Impaired glucose metabolism and insulin sensitivity have been reported in patients with Gitelman syndrome (GS), but insulin secretion and the related mechanisms are not well understood.
Design and methods
The serum glucose levels, insulin secretion and insulin sensitivity were evaluated in patients with GS (n = 28), patients with type 2 diabetes mellitus (DM) and healthy individuals (n = 20 in both groups) using an oral glucose tolerance test. Serum and urine sodium, potassium and creatinine levels were measured at 0, 30, 60, 120 and 180 min after an oral glucose load was administered.
The areas under the serum glucose curves were higher in the GS patients than those in the healthy controls (17.4 ± 5.1 mmol·h/L vs 14.5 ± 2.8 mmol·h/L, P = 0.02) but lower than those in the DM patients (24.8 ± 5.3 mmol·h/L, P < 0.001). The areas under the serum insulin curves and the insulin secretion indexes in GS patients were higher than those in DM patients and lower than those in healthy subjects. The insulin secretion-sensitivity index of GS patients was between that of healthy subjects and DM patients, but the insulin sensitivity indices were not different among the three groups. After one hour of glucose administration, the serum potassium level significantly decreased from baseline, and the urinary potassium-to-creatinine ratio increased gradually and peaked at 2 h.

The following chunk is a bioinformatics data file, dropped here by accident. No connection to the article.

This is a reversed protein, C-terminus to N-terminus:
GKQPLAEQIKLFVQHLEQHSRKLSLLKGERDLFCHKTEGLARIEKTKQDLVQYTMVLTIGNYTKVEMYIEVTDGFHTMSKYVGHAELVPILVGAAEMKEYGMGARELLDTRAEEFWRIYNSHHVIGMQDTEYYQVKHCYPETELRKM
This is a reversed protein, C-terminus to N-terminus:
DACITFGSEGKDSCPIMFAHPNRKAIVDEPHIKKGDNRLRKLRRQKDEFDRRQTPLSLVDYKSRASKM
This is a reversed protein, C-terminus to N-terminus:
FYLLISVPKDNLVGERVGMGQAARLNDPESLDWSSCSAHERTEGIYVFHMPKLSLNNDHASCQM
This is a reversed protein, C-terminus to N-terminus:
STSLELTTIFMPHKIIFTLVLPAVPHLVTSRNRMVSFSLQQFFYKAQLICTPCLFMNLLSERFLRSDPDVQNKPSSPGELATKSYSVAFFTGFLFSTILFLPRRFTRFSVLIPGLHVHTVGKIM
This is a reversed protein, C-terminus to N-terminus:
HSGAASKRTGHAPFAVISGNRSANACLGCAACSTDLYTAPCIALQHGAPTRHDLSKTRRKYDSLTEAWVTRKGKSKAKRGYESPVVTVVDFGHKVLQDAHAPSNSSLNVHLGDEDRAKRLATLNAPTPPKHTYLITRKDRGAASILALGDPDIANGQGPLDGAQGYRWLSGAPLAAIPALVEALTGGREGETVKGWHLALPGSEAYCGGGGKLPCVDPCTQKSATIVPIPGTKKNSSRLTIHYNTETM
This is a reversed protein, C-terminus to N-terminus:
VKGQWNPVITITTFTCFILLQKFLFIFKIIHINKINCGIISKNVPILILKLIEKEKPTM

Glucose metabolism and insulin secretion were impaired in GS patients, but insulin sensitivity was comparable between GS patients and patients with type 2 DM. After administration of an oral glucose load, the plasma potassium level decreased in GS patients due to the increased excretion of potassium in the urine.